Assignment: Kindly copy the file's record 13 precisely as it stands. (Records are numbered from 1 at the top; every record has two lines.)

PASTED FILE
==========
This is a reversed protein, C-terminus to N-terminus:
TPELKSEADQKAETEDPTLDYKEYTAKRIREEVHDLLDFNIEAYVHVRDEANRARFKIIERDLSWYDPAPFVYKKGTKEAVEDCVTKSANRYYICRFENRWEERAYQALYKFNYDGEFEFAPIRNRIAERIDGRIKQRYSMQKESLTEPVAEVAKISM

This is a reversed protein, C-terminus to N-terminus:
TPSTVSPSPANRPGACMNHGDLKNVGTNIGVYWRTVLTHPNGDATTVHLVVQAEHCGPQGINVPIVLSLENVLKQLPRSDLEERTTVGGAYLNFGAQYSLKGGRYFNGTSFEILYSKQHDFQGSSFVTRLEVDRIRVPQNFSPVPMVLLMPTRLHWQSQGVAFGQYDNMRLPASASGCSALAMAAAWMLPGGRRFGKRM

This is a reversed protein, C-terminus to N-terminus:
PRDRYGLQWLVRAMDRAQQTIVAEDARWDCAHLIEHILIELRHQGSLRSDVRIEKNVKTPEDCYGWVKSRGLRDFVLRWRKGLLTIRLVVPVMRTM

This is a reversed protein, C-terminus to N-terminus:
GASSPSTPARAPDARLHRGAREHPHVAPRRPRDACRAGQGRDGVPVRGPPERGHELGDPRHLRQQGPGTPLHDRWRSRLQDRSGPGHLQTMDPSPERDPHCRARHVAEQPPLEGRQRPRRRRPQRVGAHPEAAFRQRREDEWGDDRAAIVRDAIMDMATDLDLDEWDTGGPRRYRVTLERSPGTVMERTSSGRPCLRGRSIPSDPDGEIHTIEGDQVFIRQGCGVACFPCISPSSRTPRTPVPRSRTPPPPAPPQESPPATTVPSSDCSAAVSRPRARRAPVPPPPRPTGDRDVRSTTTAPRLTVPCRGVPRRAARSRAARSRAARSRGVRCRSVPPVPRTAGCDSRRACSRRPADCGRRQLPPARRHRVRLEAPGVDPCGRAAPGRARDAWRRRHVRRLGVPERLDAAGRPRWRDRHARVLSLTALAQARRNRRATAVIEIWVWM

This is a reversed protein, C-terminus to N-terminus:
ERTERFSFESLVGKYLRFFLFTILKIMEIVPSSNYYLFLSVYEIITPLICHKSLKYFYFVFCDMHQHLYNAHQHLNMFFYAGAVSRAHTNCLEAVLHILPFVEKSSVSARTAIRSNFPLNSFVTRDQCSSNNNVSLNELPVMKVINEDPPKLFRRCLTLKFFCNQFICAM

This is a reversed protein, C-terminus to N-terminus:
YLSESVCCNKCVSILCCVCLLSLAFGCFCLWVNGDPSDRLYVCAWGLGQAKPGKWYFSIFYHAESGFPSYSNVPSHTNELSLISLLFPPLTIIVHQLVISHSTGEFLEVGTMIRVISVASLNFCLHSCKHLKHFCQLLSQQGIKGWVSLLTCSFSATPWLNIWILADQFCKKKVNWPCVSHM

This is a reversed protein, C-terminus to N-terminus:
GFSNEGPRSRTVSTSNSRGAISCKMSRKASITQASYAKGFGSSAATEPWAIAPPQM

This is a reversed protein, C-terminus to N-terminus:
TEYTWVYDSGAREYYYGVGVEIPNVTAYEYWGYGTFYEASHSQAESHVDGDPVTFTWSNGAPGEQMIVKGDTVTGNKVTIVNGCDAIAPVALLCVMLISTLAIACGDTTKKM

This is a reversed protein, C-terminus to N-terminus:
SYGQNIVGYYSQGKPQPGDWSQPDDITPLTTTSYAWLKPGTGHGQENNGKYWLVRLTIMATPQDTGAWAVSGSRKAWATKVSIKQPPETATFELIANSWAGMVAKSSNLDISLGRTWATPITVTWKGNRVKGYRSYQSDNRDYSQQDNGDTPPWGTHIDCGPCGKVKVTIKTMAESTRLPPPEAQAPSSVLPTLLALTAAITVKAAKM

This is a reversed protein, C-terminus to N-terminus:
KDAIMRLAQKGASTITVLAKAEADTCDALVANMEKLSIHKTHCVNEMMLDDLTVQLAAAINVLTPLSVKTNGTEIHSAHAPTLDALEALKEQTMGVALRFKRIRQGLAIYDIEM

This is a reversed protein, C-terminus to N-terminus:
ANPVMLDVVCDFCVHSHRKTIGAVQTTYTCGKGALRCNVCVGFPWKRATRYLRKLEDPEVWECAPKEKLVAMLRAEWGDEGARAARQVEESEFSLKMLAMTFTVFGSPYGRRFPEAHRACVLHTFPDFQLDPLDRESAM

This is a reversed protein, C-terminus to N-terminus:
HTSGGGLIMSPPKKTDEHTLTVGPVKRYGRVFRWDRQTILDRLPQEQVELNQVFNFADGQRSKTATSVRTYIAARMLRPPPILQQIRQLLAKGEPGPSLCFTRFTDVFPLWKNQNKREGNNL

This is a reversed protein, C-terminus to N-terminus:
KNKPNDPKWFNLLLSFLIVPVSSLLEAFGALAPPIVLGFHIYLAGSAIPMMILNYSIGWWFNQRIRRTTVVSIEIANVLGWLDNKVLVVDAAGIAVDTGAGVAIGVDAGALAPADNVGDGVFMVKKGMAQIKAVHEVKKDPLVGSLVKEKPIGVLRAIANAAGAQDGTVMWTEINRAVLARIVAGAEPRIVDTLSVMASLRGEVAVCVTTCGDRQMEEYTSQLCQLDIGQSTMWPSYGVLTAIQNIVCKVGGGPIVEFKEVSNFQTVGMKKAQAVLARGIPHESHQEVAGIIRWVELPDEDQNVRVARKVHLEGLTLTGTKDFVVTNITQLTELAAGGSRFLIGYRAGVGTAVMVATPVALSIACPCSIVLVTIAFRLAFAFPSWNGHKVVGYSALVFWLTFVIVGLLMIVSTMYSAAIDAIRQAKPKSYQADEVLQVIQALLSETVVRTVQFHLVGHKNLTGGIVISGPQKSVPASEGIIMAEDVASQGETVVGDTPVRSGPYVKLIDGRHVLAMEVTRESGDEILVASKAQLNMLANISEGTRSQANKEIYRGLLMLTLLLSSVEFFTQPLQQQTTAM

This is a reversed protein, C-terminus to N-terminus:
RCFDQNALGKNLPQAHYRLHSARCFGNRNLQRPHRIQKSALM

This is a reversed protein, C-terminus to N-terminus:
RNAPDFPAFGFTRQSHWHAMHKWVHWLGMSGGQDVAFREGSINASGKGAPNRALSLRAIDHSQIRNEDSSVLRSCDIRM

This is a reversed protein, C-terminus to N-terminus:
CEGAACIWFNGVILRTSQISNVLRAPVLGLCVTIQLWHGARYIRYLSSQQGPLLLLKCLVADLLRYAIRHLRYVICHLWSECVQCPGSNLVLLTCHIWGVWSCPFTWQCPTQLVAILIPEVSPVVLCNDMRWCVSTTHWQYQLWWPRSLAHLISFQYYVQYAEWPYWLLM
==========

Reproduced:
This is a reversed protein, C-terminus to N-terminus:
KNKPNDPKWFNLLLSFLIVPVSSLLEAFGALAPPIVLGFHIYLAGSAIPMMILNYSIGWWFNQRIRRTTVVSIEIANVLGWLDNKVLVVDAAGIAVDTGAGVAIGVDAGALAPADNVGDGVFMVKKGMAQIKAVHEVKKDPLVGSLVKEKPIGVLRAIANAAGAQDGTVMWTEINRAVLARIVAGAEPRIVDTLSVMASLRGEVAVCVTTCGDRQMEEYTSQLCQLDIGQSTMWPSYGVLTAIQNIVCKVGGGPIVEFKEVSNFQTVGMKKAQAVLARGIPHESHQEVAGIIRWVELPDEDQNVRVARKVHLEGLTLTGTKDFVVTNITQLTELAAGGSRFLIGYRAGVGTAVMVATPVALSIACPCSIVLVTIAFRLAFAFPSWNGHKVVGYSALVFWLTFVIVGLLMIVSTMYSAAIDAIRQAKPKSYQADEVLQVIQALLSETVVRTVQFHLVGHKNLTGGIVISGPQKSVPASEGIIMAEDVASQGETVVGDTPVRSGPYVKLIDGRHVLAMEVTRESGDEILVASKAQLNMLANISEGTRSQANKEIYRGLLMLTLLLSSVEFFTQPLQQQTTAM